The new Creative Review is on shop shelves and doormats right now. In it, I talk about designer performance anxiety and acknowledging your own peculiar/wrong methods. I briefly mention Craig Ward's Popular Lies About Graphic Design, in which he rails against the accepted wisdom that open plan offices are somehow good for creativity. Here's a chunkier extract:
At least half of your job as a designer is to think. Perhaps I doth protest too much, but Hemingway didn’t write whilst listening to other people’s music. Da Vinci didn’t sit three feet along a shared desk from someone eating their Pret A Manger sandwich or watching cat videos on YouTube. Your best thinking is done when it is quiet, when there are no distractions and when you are relaxed. When you remove those elements from the equation, the work immediately suffers. … Add to this mix the fact that many designers are often very shy about showing their work and are conscious that people don’t see it before they’re ready to share. For my part, most of my work looks very ugly before it looks any good. In an open environment, this is simply not tolerated and your work – unless you sit so close to your screen as to shield it from passers by – is on view to everyone who chooses to look. The problem being that self conscious designers don’t take risks. They only put on their screen what they’re sure will work lest a creative director walk behind them and comment, unprovoked. A designer that doesn’t take risks is one that should retire or be put down.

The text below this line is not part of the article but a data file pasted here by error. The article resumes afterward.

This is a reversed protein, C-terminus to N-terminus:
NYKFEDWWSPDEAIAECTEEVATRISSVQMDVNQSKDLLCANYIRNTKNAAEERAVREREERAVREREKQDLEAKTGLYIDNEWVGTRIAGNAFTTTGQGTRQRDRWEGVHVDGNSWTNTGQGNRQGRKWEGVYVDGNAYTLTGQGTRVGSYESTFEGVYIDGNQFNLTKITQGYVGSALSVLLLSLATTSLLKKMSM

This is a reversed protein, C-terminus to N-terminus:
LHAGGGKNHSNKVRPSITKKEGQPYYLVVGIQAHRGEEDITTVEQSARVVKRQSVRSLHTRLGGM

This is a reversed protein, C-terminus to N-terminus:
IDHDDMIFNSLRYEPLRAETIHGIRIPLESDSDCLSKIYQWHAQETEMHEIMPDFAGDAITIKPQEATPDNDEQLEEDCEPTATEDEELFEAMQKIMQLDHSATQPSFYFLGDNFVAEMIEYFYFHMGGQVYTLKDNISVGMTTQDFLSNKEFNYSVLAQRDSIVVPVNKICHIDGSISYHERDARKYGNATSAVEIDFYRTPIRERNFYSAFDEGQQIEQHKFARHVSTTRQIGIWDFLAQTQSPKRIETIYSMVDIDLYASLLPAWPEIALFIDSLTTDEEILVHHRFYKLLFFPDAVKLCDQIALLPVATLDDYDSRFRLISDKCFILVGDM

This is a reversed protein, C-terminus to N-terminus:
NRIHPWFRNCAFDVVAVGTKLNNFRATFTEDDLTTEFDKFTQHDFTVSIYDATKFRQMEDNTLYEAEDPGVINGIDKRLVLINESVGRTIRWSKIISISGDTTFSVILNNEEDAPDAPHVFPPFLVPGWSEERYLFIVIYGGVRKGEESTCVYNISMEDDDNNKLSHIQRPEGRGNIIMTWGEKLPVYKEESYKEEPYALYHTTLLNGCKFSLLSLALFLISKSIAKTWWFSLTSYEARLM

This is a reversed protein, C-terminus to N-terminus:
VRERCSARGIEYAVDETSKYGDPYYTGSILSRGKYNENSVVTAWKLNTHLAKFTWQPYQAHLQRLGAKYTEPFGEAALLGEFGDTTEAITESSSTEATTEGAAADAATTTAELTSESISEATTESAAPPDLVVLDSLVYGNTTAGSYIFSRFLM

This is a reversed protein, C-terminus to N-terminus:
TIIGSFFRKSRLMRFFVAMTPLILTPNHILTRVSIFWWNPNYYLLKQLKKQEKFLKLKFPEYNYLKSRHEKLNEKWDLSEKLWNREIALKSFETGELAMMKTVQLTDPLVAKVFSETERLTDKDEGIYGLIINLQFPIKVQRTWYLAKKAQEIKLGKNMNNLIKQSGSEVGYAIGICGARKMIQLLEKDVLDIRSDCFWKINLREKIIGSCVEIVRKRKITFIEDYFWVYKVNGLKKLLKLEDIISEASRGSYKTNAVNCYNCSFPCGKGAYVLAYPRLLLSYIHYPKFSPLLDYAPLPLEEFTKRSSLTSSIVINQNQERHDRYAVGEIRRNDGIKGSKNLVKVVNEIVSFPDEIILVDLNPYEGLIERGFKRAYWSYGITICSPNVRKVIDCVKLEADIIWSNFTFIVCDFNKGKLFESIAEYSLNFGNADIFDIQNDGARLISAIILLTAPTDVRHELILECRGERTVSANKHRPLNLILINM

Elsewhere in the issue, lots of interesting articles for graduates and people setting up their own businesses. Danny Miller's piece on lessons learned from starting Little White Lies is particularly good. More details on the new issue here.